The Inspiration

In my line of work, I see them. I see them before they leave, as sophomores, then in their senior year they come back to class, so I have the before and after picture. It’s the women who always seem the most profoundly transformed—not just the way they wear their hair or makeup or clothes, the expected fashionable French stuff—but something less tangible that has to do with their eye on the world, their confidence in themselves. These young women make me think about the scene in Antonia Fraser’s Marie Antoinette where the young Austrian girl is given brand new French clothes as she crosses the border, and says to her hosts: “From now on, I want to hear no other language but French.” Which is the dream of every French teacher sending a student to Paris. In fact in some programs you actually sign a pact, to speak and write and listen to no other language. Then there’s Sabrina, from the Billy Wilder movie Sabrina, after her course at the Cordon Bleu. She writes to her father from her garret in Montmartre: “I’ve learned so many things, father. Not just how to make Vichyssois or calf’s head with sauce vinaigrette, but a much more important recipe. I have learned how to live, how to be in the world and of the world and not just to stand aside and watch. And I will never, never again run away from life, or from love either.”

But who are the real female heroes of study abroad? And isn’t there more to it than a cloche hat and a Givenchy suit? Those were the questions that started me on my search. I wanted to write about American women who had been transformed by a year of study in France and who had gone on to transform American life. It was clear from the beginning that the first woman in my book was going to be Jacqueline Bouvier Kennedy. Probably because she had been my own escort into the French language, in 1965. I was in fifth grade, in a girls’ school in the Midwest, and we were all required to choose a French name by which we’d be addressed in class. It was the name we would use to sign all our homework papers and tests. When it came time for me to choose, I didn’t hesitate for a second: I was Jacqueline. At home, my brother had a yellow parakeet he’d named Jacqueline. Kennedy had been dead for a year and a half , we were marked by that loss, by the image of Jacqueline Kennedy in her black dress and veil at the grave, and so we named things after her. But there was nothing mournful about it: the elegant parakeet in her bright yellow coat was Jacqueline, and Jacqueline was what I wanted to be, too. Working on the real Jacqueline Bouvier was a way of coming full circle, of deconstructing my childhood fantasy.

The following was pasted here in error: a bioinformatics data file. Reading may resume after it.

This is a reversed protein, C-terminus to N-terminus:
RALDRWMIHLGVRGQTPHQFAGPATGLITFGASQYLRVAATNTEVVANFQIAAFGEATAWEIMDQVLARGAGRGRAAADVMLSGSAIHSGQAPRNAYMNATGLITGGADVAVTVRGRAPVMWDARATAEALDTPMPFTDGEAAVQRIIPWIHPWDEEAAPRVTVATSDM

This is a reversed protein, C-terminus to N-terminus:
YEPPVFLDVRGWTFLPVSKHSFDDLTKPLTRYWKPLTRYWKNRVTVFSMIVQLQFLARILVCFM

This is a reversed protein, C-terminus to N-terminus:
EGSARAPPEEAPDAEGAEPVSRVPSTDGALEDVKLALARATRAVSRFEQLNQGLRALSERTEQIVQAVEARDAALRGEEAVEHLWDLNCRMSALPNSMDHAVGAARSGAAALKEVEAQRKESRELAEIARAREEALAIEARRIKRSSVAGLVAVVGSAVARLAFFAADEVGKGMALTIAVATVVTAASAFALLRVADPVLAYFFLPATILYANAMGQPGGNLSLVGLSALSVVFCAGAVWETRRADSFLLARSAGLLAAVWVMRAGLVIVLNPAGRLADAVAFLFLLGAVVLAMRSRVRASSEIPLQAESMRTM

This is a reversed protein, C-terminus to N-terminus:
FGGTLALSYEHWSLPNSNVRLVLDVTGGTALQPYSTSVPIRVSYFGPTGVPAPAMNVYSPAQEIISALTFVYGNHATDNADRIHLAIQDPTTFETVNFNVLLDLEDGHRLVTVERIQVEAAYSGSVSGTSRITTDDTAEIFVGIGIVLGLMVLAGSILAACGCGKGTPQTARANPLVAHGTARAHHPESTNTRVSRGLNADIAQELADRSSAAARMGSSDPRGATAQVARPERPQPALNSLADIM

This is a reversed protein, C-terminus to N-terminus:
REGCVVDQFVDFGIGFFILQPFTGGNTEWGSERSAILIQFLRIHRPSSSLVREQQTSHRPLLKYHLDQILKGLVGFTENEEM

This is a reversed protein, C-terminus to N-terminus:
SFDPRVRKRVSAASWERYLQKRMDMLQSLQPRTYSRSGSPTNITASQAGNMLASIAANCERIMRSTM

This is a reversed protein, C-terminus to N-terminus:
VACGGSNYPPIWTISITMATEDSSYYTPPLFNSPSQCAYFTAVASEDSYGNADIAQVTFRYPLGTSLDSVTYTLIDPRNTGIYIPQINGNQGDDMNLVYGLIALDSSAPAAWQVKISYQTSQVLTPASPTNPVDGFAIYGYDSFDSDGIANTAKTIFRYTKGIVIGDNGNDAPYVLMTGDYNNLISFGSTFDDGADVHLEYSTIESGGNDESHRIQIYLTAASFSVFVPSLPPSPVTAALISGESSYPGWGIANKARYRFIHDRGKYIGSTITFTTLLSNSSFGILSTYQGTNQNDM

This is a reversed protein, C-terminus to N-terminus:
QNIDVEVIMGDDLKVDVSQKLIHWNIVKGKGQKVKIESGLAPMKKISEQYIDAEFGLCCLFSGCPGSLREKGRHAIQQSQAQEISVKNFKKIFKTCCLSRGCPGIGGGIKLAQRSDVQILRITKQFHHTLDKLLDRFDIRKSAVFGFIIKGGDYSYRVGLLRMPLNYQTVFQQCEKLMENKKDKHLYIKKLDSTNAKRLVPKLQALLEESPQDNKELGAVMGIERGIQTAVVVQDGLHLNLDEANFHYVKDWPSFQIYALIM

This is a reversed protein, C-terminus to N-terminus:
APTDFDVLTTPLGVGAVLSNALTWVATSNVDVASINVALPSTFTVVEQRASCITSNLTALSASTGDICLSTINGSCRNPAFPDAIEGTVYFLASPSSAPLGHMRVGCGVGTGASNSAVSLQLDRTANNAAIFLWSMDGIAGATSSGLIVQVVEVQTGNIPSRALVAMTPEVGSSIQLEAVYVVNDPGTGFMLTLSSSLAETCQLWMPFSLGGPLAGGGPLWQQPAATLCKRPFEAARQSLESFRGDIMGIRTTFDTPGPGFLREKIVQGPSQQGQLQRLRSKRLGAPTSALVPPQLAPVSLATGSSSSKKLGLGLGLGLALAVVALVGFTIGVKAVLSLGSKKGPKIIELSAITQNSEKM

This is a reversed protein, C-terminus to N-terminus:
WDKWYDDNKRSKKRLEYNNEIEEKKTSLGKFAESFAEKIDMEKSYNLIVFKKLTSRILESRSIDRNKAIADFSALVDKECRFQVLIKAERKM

My work on Jacqueline Bouvier was the biggest surprise of the book—I expected to find a snob, I wondered if she had anything to say… and the more I learned about her, through her host sister Claude in Paris and her friends on the Smith College program, and through her own writing, the more I came to like and respect her. Her grandfather had invented a story about the family’s aristocratic French past; but she made of her very real relationship to France a rich intellectual and artistic life, a counter life that was a consolation for all the rest.

One of the great experiences I had working on Dreaming in French was meeting Martha Rusk, Jacqueline Bouvier’s best friend on the Smith Junior Year in 1949. Martha and I had corresponded for a few years, and by the time I met her she was very ill and knew she didn’t have long to live. Over lunch in her New York apartment, she shared her favorite story about Jacqueline on study abroad: Jacqueline in her red circle skirt and white shirt, traveling with a hat pin for overnight train rides, which she passed to her girlfriends, whenever someone tried to grope them. Martha told me about her trip with Jacqueline to Dachau, what it was like to tour the remains of the camp so soon after the liberation, and how stunned they were on the tramway back to Munich. She had stories too about the magnificent Mlle Saleil, the director of their program, a multi-talented professor who designed and sewed all the costumes for the 1940s Smith College production of Le Bourgeois Gentilhomme and who seemed to know every important writer and artist in Paris. Their time in a city close to the experience of war, so uncomfortable and foreign in many ways, had been their personal liberation. Paris made them the women they would become. —Alice Kaplan

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